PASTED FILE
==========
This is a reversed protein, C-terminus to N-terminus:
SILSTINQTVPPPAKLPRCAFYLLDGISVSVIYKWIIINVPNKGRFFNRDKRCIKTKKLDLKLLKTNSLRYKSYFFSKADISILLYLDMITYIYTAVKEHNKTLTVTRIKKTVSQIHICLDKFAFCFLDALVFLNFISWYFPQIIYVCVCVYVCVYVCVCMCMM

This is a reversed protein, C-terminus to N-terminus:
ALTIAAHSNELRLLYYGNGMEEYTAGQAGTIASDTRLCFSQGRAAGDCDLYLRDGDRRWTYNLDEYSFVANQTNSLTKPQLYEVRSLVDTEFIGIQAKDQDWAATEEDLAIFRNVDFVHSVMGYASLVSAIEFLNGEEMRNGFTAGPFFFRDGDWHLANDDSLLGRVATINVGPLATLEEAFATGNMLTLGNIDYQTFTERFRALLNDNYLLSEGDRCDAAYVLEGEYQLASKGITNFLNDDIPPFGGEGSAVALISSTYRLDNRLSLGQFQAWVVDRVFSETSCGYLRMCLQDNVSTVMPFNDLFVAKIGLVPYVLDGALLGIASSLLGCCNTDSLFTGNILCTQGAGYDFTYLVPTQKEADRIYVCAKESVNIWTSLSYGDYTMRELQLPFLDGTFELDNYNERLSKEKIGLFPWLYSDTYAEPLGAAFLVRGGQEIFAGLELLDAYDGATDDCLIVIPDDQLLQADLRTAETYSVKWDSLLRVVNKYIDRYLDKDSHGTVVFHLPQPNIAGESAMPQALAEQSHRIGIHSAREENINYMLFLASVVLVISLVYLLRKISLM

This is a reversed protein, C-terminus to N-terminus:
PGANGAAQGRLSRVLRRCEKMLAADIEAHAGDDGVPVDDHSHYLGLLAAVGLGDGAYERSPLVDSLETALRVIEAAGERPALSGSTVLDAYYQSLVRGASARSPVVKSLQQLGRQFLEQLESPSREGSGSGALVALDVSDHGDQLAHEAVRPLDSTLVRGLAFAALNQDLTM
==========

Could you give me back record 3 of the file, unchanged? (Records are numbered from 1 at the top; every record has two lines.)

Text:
This is a reversed protein, C-terminus to N-terminus:
PGANGAAQGRLSRVLRRCEKMLAADIEAHAGDDGVPVDDHSHYLGLLAAVGLGDGAYERSPLVDSLETALRVIEAAGERPALSGSTVLDAYYQSLVRGASARSPVVKSLQQLGRQFLEQLESPSREGSGSGALVALDVSDHGDQLAHEAVRPLDSTLVRGLAFAALNQDLTM